Where Chefs Find Inspiration
Wild-caught Alaska seafood inspires an extraordinary class of chefs.
Chefs looking to improve their offerings find inspiration from remarkable places. For these four world-class chefs, inspiration comes from the pristine waters of Alaska. In an ongoing video series, these innovators share their insights, tips and stories in four short, yet riveting videos. From family traditions to creative techniques, you’ll hear how the exceptional flavor, texture and versatility of wild-caught Alaska seafood, frozen at its peak of freshness, along with the sustainable fishing practices employed by Alaskan fishermen, have provoked noteworthy creativity.
Delicate Alaska sole becomes the perfect companion to bold Korean flavors.
Minneapolis-based Ann Kim, chef/owner of Pizzeria Lola, Young Joni and Sooki & Mimi, grew up on the southern tip of Korea where seafood was prevalent. At family meals featuring whole fish, they’d fight over the eyeballs, considered a prized delicacy. Always seeking out the best ingredients, Kim appreciates the sustainability and integrity of wild-caught, frozen-fresh Alaska seafood, allowing her to present seafood in ways unfamiliar to most Americans. When it comes to wild-caught Alaska sole, she says “This fish is healthy and lean and has a great mild flavor that pairs well with simple ingredients. It holds up nicely in hearty dishes like my go-to Korean stew.”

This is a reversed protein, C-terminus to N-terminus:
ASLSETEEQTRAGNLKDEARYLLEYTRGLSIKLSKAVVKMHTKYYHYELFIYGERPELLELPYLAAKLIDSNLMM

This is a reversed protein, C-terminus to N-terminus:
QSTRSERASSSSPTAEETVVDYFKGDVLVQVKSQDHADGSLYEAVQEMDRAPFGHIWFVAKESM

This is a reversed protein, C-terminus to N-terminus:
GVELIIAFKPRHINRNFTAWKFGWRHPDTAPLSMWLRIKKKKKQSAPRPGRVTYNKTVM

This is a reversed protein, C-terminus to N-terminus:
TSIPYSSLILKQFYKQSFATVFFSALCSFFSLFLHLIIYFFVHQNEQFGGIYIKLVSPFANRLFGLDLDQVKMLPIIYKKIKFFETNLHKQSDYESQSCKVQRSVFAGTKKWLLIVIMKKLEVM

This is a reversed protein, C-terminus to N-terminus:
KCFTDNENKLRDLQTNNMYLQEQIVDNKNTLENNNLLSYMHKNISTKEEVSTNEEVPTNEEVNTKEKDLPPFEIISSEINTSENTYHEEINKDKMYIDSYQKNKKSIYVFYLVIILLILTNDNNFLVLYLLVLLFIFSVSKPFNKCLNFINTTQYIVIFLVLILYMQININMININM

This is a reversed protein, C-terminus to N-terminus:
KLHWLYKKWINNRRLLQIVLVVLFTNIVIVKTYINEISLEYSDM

Marrying a bounty of fresh herbs and spices with a cornucopia of Alaska seafood.
Domenica Catelli, Executive Chef at Catelli’s in Geyserville, California has a thing for wild seafood from Alaska. In her Cioppino, she says “These seafoods are so clean and beautiful. They have a sweetness and texture that makes this dish wonderful.” Frequently appearing at pop-up events, she likes to make fish cakes, salads featuring cured fish and rich seafood stocks that riff on Asian-influenced dishes such as pho and ramen, using any number of globally sourced spices to give her dishes added flavor and distinction.
Chef’s artistry and technique shine a light on the pristine freshness of Alaska halibut.
Born to Portuguese immigrants, George Mendes, chef and partner at Veranda, New York, grew up in a household where seafood was served three to four times a week, quickly becoming part of his culinary DNA. In 2009, he introduced Portuguese cuisine to diners in New York, earning a Michelin star and setting the stage for critical acclaim. For this dish Mendes says, “Wild-caught Alaska halibut is the star. It's a pristine product. There’s no need to mask its natural flavor. I like that it stands on its own. Even with other cuisines, as long as you don't overwhelm the fish, there are possibilities.”
Alaska sockeye salmon and age-old cooking technique form the perfect union.
Akshay Bhardwaj, Executive Chef at Junoon, New York was the first Indian chef to be selected for the Forbes “30 under 30: Food and Drink” list, creating experiences that rely on his South Indian heritage. When asked about his influences, Bhardwaj explains “Most Indian food is north Indian, a land-locked point of origin with little access to seafood. While Junoon is south Indian, a cuisine that emphasizes vegetarian dishes, there’s lots of room for seafood.” Mastery of the tandoor oven is also important, he continues “While tandoor ovens are affordable, the technique is hard to grasp. It’s like the way sushi is mastered. It takes time.”
Watch these chefs in action.
To see how each of these incredible dishes is prepared, and to learn more about the versatility of the world’s best wild-caught seafood, watch all of these chef videos at PlateOnline.com. For more inspiring recipes go to Alaskaseafood.org.